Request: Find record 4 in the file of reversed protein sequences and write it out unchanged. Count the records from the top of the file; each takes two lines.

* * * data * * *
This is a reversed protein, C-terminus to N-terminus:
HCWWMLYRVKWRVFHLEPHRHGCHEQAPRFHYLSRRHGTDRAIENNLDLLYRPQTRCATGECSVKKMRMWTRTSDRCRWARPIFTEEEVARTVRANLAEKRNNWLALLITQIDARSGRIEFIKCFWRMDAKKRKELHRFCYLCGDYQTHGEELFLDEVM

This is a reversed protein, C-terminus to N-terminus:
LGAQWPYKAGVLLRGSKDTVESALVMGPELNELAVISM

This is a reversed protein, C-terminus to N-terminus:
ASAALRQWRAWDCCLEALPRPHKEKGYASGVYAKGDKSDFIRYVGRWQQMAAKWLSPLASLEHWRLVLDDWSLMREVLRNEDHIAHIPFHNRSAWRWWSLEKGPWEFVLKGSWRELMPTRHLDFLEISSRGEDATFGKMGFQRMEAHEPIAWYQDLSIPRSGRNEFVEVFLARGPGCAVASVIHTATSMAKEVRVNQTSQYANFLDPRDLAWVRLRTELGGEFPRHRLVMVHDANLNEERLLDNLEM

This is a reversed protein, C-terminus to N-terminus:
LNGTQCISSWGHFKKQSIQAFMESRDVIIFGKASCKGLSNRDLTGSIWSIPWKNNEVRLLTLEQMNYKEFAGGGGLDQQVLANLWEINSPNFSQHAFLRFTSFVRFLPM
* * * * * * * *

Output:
This is a reversed protein, C-terminus to N-terminus:
LNGTQCISSWGHFKKQSIQAFMESRDVIIFGKASCKGLSNRDLTGSIWSIPWKNNEVRLLTLEQMNYKEFAGGGGLDQQVLANLWEINSPNFSQHAFLRFTSFVRFLPM